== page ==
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By Khara Hanlon
Before working on the upcoming film The Adjustment Bureau, Emily Blunt didn’t know a plié from a port de bras. She had taken a single lesson when she was 4, but quit in a bratty fit because her feet hurt. So to play the lead dancer with Cedar Lake Contemporary Ballet who falls for Matt Damon, she had a lot of catching up to do. Originally the director, George Nolfi, wanted a professional dancer for the part—or at least an actress who could dance. At the time Blunt was neither. And she had no idea what she was in for.
The Adjustment Bureau, which opens nationwide next spring, is a science-fiction thriller with ultra-hip dance sequences. Cedar Lake’s involvement in the film began when Nolfi decided he needed an “outside of the box” group, says artistic director Benoit-Swan Pouffer. In 2006, on the recommendation of a friend, Nolfi saw the company perform Pouffer’s installation piece, Glassy Essence. It was just the company he was looking for.
Since its founding in 2003 by Nancy Laurie, a Wal-Mart heir, Cedar Lake (one of our 2008 “25 to Watch”) has become known for its highly technical dancers and for commissioning and staging works by progressive international choreographers, such as Angelin Preljocaj, Crystal Pite, and Ohad Naharin.
Pouffer built the film’s dance sequences around movement from Glassy Essence. “Nolfi wanted something athletic and challenging but with edginess,” says Pouffer. “For Glassy Essence the audience stood in the middle of the room, wandering around. It was a 360 degrees performance.” Translate that to the big screen and the audience feels that many things are happening at once.
Blunt came aboard after convincing Nolfi and Pouffer that she could play a dancer. “It’s a complex love story and George realized he probably needed an actress,” says Blunt. “I thought an actor could learn to dance. I underestimated how much work it actually was. People have a cavalier attitude towards what really goes into it.”
Though she skipped the student phase, Blunt’s had a life-long love for dance—from the audience. “I was always fascinated watching people dance,” she says. “I find it a very emotional thing to witness.” When we interviewed her last April, she’d just seen a flamenco performance by “powerhouse women” in Madrid and she confessed that she is “kind of obsessed about Dancing with the Stars.”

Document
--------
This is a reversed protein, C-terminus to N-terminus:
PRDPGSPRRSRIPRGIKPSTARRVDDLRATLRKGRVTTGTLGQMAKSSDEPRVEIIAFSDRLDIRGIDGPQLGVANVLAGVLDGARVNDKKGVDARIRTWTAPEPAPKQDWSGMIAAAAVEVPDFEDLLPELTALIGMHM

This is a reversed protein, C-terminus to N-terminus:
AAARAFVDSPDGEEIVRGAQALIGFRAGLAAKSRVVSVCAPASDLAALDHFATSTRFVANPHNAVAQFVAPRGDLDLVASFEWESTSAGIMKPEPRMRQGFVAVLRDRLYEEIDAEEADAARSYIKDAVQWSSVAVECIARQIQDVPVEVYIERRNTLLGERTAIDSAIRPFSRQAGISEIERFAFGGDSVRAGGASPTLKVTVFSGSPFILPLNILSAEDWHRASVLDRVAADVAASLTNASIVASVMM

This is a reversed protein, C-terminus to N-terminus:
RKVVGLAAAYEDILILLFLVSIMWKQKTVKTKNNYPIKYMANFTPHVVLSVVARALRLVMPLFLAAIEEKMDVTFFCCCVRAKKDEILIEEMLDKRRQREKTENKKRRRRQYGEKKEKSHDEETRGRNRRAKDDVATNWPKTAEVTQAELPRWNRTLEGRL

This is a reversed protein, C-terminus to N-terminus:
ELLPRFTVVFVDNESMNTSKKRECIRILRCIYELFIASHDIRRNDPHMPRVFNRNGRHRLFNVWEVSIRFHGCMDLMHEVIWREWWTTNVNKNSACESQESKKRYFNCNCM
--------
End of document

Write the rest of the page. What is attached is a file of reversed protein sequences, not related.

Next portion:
Blunt herself dances with quiet confidence and whole body awareness. If she’s moving quickly, there’s a deliberate but soft interplay between what she’s physically doing and what she seems to be feeling. It’s that relationship which some dancers work years to attain.
So how did Pouffer take an absolute novice and create a body capable of real movement quality? It was a process that wasn’t without a little bit of Hollywood magic.
“I put her in boot camp,” says Pouffer. For the month before shooting began, Blunt spent 90 minutes each morning working with a Tracy Anderson Method personal trainer (the method Madonna and Gwyneth Paltrow tout). Afterwards she’d spend an additional two hours in the Cedar Lake studio with Pouffer. During production she’d hit the gym as well as work with Pouffer every minute she could between scenes.
“My body changed dramatically,” she says. “I got muscle-ly—especially in my upper body and back. I was shooting a running scene with Matt Damon and they did the shot from behind. He saw my back and was like, ‘Jesus! It looks like you’ve got snakes underneath there!’ I even changed the way I ate during the filming. As soon as we finished shooting the film I wanted a burger!”
Getting in shape was easier than getting over her anxiety. “I turned up on the first day in black tights and a leotard,” says Blunt. “They were all in sweatpants and baggy T-shirts, looking so cool. These guys are the rebels of ballet. Once I’d figured the wardrobe out, that was a start. That was something I could control.”